Managing Sobriety Resentments and Expectations

March 12, 2015 Becky Doyle

Managing sobriety resentments and expectations are critical to continued sobriety. Learn how to deal with sobriety resentments and feel more in control.

In recovery, unrealistic expectations and resentments can pose a problem; maintaining sobriety is much more than simply not drinking one day at a time. Certainly, that's all most alcoholics can handle at first. But to be truly happy in sobriety, recovering alcoholics eventually have to work on developing emotional sobriety. One of the biggest culprits affecting my emotional sobriety is resentment towards others. I have also been warned that resentments often lead to addiciton relapse if not dealt with and resolved. Here I discuss managing sobriety expectations and resentments.

What Are Sobriety Resentments and Expectations?

As I worked through an old list of resentments and struggled to see what I could have done differently in each situation to have mitigated the damage or heal my resentment, I received a nugget of clarity from an "old-timer" in recovery. This “old-timer” (someone with decades of continuous sobriety) told me that, “expectations are just resentments that haven’t been born yet.” I thought it was a clever phrase and a really enlightening concept.

She taught me that we are all prone to making mistakes in our own lives and we should expect the same of others. Consequently, if we have lofty, high expectations of them, they will fail to meet our expectations at some point. That is human nature. If I have not mentally prepared myself for the possibility that something could go wrong, I am setting myself up to be resented, disappointed, and hurt.

How to Resolve Sobriety Resentments

I was taught to focus on acceptance when my sobriety expectations were not met. Accepting other people, despite their failings, makes us less irritable, in general, but also helps to have serenity when nothing seems to be going according to plan.

Acceptance is often misunderstood for approval. Let me assure you, they are not the same, and they both have two very different effects on your psyche. Approval indicates that you agree with or support a decision or action. Acceptance simply allows you to stop fighting what is beyond your control.

While I cannot control people or what they do, I can manage the way I respond to them. Saying, “expectations are just resentments that haven’t been born yet,” does not mean that you should never have expectations, or that you should always believe the worst in people and anticipate that they will fail you at some point. It simply tells us that we need to manage our reactions and be aware that sometimes when angry and resentful, our role is that we set ourselves up for disappointment.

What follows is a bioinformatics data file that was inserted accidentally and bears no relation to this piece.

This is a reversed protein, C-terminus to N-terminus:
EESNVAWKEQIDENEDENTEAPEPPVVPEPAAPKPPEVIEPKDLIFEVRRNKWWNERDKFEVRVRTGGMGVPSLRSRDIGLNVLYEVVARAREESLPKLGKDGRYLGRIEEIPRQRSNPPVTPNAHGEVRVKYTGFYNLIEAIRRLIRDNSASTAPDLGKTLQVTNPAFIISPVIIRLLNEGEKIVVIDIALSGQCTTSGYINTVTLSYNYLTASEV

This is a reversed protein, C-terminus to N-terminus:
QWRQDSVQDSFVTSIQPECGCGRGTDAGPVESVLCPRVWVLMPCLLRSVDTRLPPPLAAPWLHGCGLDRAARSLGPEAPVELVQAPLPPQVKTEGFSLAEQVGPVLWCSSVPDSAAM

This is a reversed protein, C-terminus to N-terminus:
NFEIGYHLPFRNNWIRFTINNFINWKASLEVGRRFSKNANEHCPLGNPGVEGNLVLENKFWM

Acceptance and Expectations in Action

This last weekend I took a last-minute flight to help my family after my father had a stroke and was placed in a medically-induced coma due to excessive swelling in his brain. As I sat on the plane, exhausted from crying but too worried to sleep, a woman across the aisle became confrontational with the airline host about issues she had on a different flight two weeks prior.

I wanted to jump out of my seat and tell her she needed to lay off the poor man and call customer service for the airline after we landed. I wanted to tell her that she was being rude and obnoxious and disturbing the peace on the small aircraft. I wanted to explain that while her complaints were justified, my father was laying unconscious in a hospital bed and I did not want to hear her whine about how difficult her life was as a result of missing a flight two weeks ago.

Then a thought occurred to me.

No matter what I said to this woman, she was going to say and do whatever she wanted. I had this grand notion that she would be transformed by my story and moved by my tears and that would incite her to apologize profusely to myself and the man. There is no way to know how she would have reacted to my interruption. My grand notion was actually just an expectation -- a resentment that had not been born yet. If I attempted to engage her and change her behavior, I’d be opening myself up for disappointment and giving a new resentment a chance to be born.

I had to accept that while I did not approve of her behavior, the obnoxious woman across the aisle was beyond my control and not someone I could influence. After that, it was much easier to relax and ignore her loud complaints without craving a drink.

Image courtesy of centralasian, Creative Commons Attribution 2.0 License.

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APA Reference
Doyle, B. (2015, March 12). Managing Sobriety Resentments and Expectations, HealthyPlace. Retrieved on 2024, June 22 from

Author: Becky Doyle

Daniel S.
July, 28 2018 at 8:39 pm

Thank you for sharing Becky. I’m really struggling with the most ridiculous circumstances right now and finding myself trying to justify drinking over it. Wisdom and clarity in your words. THANK YOU!

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